statements.” 26 U.S.C.§ 6700(a)(2)(A). The third
sentence disregards the $1, 000 per activity penalty
calculation. Id. The third sentence instead directs
that the individual stands liable for “50 percent of
the gross income derived from the activity” when an
individual organized or sold or participated in the
organization or sale of an entity, plan, or arrangement under
§ 6700(a)(1) and makes false or fraudulent statements in
connection with the organization of an entity, plan, or
arrangement. § 6700(a).
Court previously determined that Tarpey made false or
fraudulent statements in connection with the organization of
an entity, plan, or arrangement. (Doc. 51). This
determination requires the Court to look to the third
sentence of § 6700(a) to determine Tarpey's penalty
liability. The penalty amount assessed against Tarpey shall
be equal to 50% of the gross income that Tarpey derived from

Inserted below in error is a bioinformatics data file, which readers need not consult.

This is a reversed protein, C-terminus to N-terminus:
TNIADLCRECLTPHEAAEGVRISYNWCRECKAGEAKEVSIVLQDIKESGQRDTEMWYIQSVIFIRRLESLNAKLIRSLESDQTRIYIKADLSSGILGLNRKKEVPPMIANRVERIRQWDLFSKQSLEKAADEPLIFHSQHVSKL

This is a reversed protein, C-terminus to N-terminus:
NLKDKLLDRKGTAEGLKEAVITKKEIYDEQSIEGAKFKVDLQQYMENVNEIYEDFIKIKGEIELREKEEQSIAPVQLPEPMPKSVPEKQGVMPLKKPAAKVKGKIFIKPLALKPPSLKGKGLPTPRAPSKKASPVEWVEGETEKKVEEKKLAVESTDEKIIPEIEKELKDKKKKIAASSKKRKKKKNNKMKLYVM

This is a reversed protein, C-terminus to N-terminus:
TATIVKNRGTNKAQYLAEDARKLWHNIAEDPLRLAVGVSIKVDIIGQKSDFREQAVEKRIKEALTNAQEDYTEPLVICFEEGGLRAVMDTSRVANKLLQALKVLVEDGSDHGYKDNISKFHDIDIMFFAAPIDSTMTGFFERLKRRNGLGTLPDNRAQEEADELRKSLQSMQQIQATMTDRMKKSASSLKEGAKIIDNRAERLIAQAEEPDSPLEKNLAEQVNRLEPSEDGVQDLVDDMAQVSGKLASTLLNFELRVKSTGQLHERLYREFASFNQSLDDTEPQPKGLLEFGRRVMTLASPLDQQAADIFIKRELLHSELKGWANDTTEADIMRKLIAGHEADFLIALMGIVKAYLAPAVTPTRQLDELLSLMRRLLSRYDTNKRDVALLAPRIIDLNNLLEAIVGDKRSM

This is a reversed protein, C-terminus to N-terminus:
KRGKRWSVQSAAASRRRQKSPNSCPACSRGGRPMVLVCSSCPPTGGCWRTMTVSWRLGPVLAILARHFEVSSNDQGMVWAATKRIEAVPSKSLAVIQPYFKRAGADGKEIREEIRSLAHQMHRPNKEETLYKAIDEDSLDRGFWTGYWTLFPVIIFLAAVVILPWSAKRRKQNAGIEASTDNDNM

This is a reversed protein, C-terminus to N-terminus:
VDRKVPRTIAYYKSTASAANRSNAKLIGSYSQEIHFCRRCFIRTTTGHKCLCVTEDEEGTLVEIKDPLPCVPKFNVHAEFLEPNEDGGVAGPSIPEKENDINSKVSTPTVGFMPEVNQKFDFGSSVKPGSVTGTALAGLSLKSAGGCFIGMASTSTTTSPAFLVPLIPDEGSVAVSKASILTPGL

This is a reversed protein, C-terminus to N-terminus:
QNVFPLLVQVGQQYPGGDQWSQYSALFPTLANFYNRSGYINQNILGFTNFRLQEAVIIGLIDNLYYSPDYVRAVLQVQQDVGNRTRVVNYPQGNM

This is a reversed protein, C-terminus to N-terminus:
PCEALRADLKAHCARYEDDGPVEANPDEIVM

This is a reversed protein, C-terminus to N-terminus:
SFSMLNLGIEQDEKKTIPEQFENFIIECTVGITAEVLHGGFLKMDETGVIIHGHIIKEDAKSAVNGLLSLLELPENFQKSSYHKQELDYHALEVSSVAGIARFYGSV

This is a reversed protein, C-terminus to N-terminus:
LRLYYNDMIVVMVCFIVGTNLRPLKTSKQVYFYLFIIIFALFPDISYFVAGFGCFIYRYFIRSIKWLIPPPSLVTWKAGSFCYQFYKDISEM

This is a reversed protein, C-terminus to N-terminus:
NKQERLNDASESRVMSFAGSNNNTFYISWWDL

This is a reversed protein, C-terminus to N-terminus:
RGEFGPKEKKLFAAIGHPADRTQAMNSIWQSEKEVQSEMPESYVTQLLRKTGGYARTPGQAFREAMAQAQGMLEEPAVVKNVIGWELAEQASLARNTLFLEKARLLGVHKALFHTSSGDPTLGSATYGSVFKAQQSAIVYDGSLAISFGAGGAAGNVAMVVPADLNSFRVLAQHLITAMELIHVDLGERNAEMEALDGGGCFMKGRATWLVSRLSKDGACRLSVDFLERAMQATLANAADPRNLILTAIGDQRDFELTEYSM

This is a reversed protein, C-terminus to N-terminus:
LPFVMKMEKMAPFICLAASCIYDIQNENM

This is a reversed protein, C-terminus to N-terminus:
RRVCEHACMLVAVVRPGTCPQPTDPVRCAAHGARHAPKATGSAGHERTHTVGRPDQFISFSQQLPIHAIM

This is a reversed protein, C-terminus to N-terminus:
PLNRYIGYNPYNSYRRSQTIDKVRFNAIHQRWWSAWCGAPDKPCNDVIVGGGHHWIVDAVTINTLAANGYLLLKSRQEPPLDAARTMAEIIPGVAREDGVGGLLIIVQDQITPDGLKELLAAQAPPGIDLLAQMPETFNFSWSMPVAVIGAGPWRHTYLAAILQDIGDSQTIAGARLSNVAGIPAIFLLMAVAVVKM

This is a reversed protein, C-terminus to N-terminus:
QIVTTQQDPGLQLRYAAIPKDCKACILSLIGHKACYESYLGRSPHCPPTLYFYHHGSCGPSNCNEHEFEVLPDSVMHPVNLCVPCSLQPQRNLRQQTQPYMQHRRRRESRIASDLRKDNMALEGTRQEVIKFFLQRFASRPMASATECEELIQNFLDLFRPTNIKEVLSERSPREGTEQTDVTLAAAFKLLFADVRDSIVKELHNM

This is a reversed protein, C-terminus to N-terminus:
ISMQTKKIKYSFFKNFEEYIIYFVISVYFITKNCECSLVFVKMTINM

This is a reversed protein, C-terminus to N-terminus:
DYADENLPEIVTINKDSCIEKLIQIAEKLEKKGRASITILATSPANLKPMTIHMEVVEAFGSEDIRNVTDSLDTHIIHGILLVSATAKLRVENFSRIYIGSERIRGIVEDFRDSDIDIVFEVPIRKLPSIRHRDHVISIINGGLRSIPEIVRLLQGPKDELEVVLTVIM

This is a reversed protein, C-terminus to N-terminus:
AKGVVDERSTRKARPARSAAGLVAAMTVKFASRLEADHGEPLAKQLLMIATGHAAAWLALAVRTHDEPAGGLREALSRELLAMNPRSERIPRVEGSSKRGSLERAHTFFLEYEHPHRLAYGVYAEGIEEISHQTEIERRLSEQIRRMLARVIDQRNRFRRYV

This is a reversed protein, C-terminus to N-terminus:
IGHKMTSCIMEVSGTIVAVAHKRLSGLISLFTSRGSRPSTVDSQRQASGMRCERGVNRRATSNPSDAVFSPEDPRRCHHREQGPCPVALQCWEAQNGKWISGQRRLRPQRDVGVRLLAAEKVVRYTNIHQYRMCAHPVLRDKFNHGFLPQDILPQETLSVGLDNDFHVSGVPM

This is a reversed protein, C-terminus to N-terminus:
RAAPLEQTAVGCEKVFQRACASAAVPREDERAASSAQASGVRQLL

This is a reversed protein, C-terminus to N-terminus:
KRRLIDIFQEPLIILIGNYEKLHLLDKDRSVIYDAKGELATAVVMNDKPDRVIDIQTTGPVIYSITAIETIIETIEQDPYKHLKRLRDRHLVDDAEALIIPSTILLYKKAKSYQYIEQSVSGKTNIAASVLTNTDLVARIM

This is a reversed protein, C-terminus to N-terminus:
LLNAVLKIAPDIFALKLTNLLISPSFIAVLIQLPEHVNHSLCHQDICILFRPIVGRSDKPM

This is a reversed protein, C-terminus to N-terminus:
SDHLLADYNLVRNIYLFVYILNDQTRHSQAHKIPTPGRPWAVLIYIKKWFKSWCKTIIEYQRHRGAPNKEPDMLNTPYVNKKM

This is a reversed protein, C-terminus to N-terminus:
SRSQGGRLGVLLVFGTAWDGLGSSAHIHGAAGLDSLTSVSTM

the “activity” at issue. 26 U.S.C. §
6700(a). The parties dispute what constitutes the
“activity” for the purposes of calculating
Tarpey's penalty liability.
seeks to limit the “activity” at issue only to
appraisals performed for DFC by Tarpey, and, therefore, seeks
to limit the penalty only to income derived from these
appraisals. (Doc. 54 at 7). Tarpey asserts that his penalty
liability should be limited to the $540, 429 that he earned
from the appraisals. (Id. at 20-21). The parties do
not dispute this amount.
asserts that each “activity” must be proved
separately and that the United States has proven appraisals
as the only activity undertaken by Tarpey. (Id. at
9). The United States argues, however, that Tarpey derived an
additional $18.9 million through DFC from the timeshare
donation scheme as a whole because DFC served as Tarpey's